It was nearly midnight in Oslo on June 20, billed in Norway as the lightest night of the year. After weeks of rain and chill, even autumn-like gloom, the sun had been shining and the evening skies were clear. The temptation was too great to simply stay indoors.
There’s a classic Norwegian song with lyrics, roughly translated, that claim “You can’t sleep away the summer night, it’s too light for that. Then we should wander out, under the leaf-heavy trees…” It rhymes in Norwegian, but instead of heading for one of Oslo’s leafy parks, we headed for a path that runs along the marina on the Oslo Fjord from Filipstad.
It was 11:20 pm and the late sunset was finally fading in the northwestern skies. The thousands of boats that recently re-filled empty marina moorings were bobbing in the water, almost strangely quiet as their owners seemed to have missed the seasonal song’s message and were home sleeping after all.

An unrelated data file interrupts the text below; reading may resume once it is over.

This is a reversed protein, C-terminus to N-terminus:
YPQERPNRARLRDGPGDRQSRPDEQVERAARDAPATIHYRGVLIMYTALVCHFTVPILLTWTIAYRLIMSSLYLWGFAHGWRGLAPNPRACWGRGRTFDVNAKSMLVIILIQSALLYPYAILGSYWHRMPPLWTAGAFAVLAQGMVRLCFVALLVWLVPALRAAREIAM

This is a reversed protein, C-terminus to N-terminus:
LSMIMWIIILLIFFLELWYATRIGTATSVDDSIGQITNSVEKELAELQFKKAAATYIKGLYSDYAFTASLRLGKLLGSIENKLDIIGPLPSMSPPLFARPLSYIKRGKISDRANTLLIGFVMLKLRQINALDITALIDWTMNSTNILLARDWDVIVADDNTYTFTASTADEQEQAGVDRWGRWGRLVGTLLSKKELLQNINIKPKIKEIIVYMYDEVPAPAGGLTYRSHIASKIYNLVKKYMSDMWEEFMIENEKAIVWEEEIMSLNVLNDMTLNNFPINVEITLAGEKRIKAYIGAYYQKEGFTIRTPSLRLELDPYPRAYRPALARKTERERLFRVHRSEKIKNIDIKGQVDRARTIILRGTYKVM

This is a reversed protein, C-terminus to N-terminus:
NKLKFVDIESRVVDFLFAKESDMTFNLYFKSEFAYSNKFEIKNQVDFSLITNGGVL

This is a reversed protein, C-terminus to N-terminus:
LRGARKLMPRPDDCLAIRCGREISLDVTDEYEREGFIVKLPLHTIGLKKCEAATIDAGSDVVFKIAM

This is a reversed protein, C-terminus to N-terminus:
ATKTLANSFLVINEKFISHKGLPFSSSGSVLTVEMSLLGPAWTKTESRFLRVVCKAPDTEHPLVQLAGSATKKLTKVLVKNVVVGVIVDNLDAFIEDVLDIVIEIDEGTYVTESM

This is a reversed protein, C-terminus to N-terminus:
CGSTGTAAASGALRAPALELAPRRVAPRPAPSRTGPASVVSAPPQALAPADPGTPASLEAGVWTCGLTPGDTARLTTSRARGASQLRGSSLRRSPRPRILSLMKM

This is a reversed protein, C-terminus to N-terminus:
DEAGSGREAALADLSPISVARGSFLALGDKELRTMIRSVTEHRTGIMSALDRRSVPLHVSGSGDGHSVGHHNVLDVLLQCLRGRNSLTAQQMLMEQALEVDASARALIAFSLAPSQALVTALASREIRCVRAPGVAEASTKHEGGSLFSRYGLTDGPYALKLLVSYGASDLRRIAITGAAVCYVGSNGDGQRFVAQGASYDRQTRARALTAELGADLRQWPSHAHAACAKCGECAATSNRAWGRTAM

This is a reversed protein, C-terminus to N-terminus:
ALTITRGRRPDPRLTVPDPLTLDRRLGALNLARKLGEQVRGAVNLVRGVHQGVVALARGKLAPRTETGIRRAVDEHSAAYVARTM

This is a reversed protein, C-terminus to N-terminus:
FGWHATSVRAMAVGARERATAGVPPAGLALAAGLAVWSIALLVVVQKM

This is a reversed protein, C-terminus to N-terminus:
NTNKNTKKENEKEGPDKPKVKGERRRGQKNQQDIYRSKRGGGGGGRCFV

Across the water, looking towards the Bygdøy Peninsula known for its many museums and Norway’s famed Viking ships, the newly restored castle called Oscarshall was illuminated as usual but it was hardly necessary. Now the clock showed 11:30pm and it still so light that we could read a newspaper outdoors if we’d wanted to. But we didn’t. We were content to simply stroll in one of what are also called the “white nights” of the year, knowing that in northern Norway, it’s even lighter. With weather forecasts poor in the south for Norway’s traditional Sankt Hans (Midsummer) celebrations with bonfires on June 23, it was more a matter of quietly enjoying the moment before it started raining again, and before the days slowly but surely start getting shorter and shorter again. All photos, Views and News
Views and News from Norway/Nina Berglund
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